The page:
Phonotactic experience conditions speech perception
AuthorKilpatrick, Alexander James
AffiliationSchool of Languages and Linguistics
Document TypePhD thesis
Access StatusOpen Access
© 2020 Alexander James Kilpatrick
Numerous studies have shown that native phonotactic constraints influence listeners’ perception of non-native speech. These studies typically show that speech which violates the phonotactic rules of the listener’s native language is often misperceived as speech that adheres to native phonotactics, behaviour which is often characterised as phonotactically conditioned perceptual repair. The present thesis extends these findings by examining the effects of language-specific listener expectation on non-native speech perception. The central hypothesis presented within is that sequences of speech that are unexpected by the listener are often misperceived as sequences that are expected. This suggests that phonotactically conditioned perceptual repair is not necessarily caused by an innate understanding of the listener’s native phonotactic constraints: sequences of speech that contain phonotactic violations may be considered as one extreme of a continuum of expectedness. Additionally, the present thesis explores the relationship between predictability and attention. The studies presented show that listeners pay less attention to incoming speech input when they can make predictions regarding upcoming input based upon preceding materials. The present thesis tests these hypotheses in six studies conducted on native Japanese speakers. These experiments use allophonic variability, transitional probability, and word frequency as measures of expectation. The results confirm the central hypothesis, they show that listeners misperceive sequences of speech that are improbable in Japanese. The way that listeners misperceive speech is also found to be dependent on expectation, when presented with unexpected speech that may be repaired in multiple ways, listeners experience the more probable illusion.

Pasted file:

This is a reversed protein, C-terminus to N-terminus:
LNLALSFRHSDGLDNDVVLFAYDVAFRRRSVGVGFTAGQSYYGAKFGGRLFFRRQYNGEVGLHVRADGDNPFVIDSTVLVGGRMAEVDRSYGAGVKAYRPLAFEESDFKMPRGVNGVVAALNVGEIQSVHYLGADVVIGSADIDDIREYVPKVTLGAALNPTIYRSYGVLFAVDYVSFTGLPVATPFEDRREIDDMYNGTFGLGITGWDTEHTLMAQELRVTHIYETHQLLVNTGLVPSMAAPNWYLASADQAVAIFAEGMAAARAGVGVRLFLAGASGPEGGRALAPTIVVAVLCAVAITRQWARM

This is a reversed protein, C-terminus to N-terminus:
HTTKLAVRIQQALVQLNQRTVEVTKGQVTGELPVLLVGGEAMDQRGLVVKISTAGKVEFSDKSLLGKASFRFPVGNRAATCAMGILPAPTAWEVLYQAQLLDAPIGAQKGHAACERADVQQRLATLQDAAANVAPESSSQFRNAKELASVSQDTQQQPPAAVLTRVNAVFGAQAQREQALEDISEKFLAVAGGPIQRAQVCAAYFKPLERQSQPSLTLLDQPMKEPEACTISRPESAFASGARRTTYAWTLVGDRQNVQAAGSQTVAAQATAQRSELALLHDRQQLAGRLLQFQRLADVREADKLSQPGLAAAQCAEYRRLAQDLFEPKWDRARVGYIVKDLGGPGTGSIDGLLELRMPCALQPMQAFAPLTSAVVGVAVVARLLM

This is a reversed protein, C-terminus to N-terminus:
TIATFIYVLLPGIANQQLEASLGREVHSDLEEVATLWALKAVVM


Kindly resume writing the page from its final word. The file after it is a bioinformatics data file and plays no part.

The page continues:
KeywordsSpeech Perception; Transitional Probability; Predictability; Perceptual Epenthesis; Perceptual illusions; Phonotactics; Phonology; Japanese; Perceptual Repair
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